Past Conference Highlights
Humbly Hating Injustice Like David
27/01/2021 6:37:38 AM | Dale Campbell
Hatred in a Psalm of Praise?
Right from the start, Psalm 139 is a steady stream of loving adoration, as David praises God for his intricate knowledge of him. It’s an intimate focus. Not once is any person other than ‘you’ and ‘I’ mentioned:
O Lord, you have searched me and known me.
You know when I sit down and when I rise up;
you discern my thoughts from far away.
And then there is a sudden eruption of anger in verse 19.
“O that you would kill the wicked, O God.”
What is going on here? How does David so suddenly swerve from adoring worship to angry wrath?
The Godliness of Hating Injustice
Our confusion may flow from a common tendency to see anger as the opposite of love. However, hatred at times can actually flow from love. Elie Wiesel, who endured the unimaginable injustice of Nazi concentration camps, is known for this saying (possibly from an earlier source):
“The opposite of love is not hate, but indifference.”
As Wiesel understood only too well, indifference does nothing to combat injustice – whereas loving hatred is moved to speak, pray and act against it.
This perspective can help us understand not only God’s loving anger or wrath, but also the righteous anger at injustice we see in Scripture, history and our news feeds. Hatred of injustice is because of, not in spite of, love for God’s creation. When anyone, therefore, hates such evils as racism, sexism, inequality or other forms of harm, whether they know it or not, they are echoing the loving hatred of God.
This is the context in which we understand David’s seemingly sudden hatred in Psalm 139. His love for God fuels his hatred of those who oppose God’s ways by through their violent wickedness. David goes so far as to say
“I hate them with a perfect hatred.”
The Danger of Becoming What You Hate
Some of us will remember the 2012 film and movement to stop the violent regime of Joseph Kony. Not only is this another example of good, godly hatred in the face of injustice, I also find it ironic that the name of Kony’s horrific, violent and unjust movement was the L.R.A. – the “Lord’s Resistance Army”. In the context of ethnic and cultural enmity in Uganda, they understood themselves to be “resisting” what they understood to be an enemy of the Lord. This may be an extreme example, but it illustrates the warning not to become the very thing we hate.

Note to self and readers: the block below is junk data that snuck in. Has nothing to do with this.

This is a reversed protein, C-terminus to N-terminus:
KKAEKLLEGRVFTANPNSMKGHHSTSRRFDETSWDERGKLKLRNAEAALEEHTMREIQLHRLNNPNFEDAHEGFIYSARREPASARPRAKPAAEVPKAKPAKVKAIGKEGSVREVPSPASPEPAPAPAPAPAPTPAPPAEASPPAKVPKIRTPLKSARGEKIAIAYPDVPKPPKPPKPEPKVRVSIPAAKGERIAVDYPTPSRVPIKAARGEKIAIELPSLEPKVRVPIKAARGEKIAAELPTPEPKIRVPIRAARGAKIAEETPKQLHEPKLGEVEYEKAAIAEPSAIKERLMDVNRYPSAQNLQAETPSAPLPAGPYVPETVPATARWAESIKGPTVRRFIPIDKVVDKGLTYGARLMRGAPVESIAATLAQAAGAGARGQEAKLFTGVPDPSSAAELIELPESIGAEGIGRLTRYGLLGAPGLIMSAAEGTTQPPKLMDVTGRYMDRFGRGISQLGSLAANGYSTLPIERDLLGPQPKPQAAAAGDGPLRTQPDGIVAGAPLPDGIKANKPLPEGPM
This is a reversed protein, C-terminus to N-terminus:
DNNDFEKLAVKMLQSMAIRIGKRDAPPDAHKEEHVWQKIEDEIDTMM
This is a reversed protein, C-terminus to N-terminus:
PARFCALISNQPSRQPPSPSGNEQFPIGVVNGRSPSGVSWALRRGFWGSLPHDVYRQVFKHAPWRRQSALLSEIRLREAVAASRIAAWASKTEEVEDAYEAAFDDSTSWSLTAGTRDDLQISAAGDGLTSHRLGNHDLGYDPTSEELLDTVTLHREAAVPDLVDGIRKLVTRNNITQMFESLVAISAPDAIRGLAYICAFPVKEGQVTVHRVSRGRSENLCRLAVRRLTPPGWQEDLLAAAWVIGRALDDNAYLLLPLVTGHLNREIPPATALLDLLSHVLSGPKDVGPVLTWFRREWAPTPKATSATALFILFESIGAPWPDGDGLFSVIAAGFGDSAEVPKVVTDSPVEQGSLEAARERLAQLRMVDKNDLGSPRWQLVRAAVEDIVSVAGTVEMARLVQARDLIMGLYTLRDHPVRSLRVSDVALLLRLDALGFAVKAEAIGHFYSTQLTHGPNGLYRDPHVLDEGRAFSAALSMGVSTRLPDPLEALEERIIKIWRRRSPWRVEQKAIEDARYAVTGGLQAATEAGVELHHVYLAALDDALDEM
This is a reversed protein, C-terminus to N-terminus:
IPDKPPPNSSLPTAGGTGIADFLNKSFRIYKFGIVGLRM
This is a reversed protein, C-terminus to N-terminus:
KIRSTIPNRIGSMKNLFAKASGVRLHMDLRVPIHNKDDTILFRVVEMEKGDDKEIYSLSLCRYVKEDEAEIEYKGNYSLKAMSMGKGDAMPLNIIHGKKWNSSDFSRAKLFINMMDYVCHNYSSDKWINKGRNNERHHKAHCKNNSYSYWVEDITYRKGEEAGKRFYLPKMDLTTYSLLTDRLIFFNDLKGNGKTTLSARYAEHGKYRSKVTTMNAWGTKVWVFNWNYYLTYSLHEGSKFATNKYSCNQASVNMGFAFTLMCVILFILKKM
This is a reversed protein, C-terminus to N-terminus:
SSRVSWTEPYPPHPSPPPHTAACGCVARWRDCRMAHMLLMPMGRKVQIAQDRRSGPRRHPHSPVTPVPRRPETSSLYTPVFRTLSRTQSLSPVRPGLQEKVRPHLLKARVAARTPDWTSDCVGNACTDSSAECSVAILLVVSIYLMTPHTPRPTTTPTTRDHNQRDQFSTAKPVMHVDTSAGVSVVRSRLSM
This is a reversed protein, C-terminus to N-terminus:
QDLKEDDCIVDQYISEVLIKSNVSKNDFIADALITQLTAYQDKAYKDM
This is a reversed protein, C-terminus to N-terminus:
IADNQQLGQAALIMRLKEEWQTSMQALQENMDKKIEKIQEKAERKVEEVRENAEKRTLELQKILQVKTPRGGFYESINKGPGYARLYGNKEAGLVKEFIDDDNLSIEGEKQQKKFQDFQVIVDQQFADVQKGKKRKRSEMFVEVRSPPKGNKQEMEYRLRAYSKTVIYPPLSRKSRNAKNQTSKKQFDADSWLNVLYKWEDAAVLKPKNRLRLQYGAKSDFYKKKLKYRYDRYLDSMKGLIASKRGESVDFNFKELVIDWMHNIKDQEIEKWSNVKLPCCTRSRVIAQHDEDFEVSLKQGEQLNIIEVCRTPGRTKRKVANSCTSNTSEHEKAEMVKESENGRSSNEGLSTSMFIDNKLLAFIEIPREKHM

So then, how do we express our godly righteous anger without becoming what we hate?
The Wisdom of Expressing Anger to God
Another person who has personally experienced the reality of injustice is Croatian theologian Miroslav Volf. In his masterful work,
Exclusion and Embrace
, he goes so far as to say that even victims, in their understandable desire for vengeance, can
“mimic the behaviour of the oppressors”
“be shaped in the mirror image of the enemy”
(p. 116). Volf commends, like David expressing his perfect hatred, the practice of bringing anger to God, placing
“both our unjust enemy and our own vengeful self face to face with a God who loves and does justice.”
But there’s a final twist to Psalm 139 we must not miss.
The Humility of Examining Self
Just as David moved from praising God to hating adversaries, he finishes with examining himself. David, who knows that God knows him better than he knows himself, invites God to “search me” and see if there is “any wicked way in me”. David seems aware that the very same wickedness he hates in his enemies (19a) may be lurking in his own heart (24a). Just as David’s love for God moves him to perfect anger of his violent enemies, his awareness of God’s knowledge of his own heart moves him to humble confession of his own tendency to become just like them.
This is a helpful background for understanding some wider biblical instruction on anger. Yes the anger we see in Scripture is a necessary part of kingdom living, but we are also reminded that our “anger does not produce the righteousness (or justice) of God” (James 1:20).
There is a lot of injustice in world for me to be angry about. The Scriptures show this anger to be good and godly. The same Scriptures provide me with examples of how to express this anger to God in a way that participates in God’s loving care for the whole creation, and they also instruct me to remain humbly aware of my own tendencies toward the very injustices I hate.
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Dale is Producer of the Justice Conference Aotearoa / NZ, and is a member of the Tearfund Church team. He is married to Diane and father of Thomas. His masters thesis through Carey Baptist College / Graduate School explored Baptist Worship in Aotearoa, and he has a chapter in
The Art of Forgiveness
(eds. Habets and Halstead). His interests include worship, mission, justice, reconciliation, 12-step recovery and practical spirituality.
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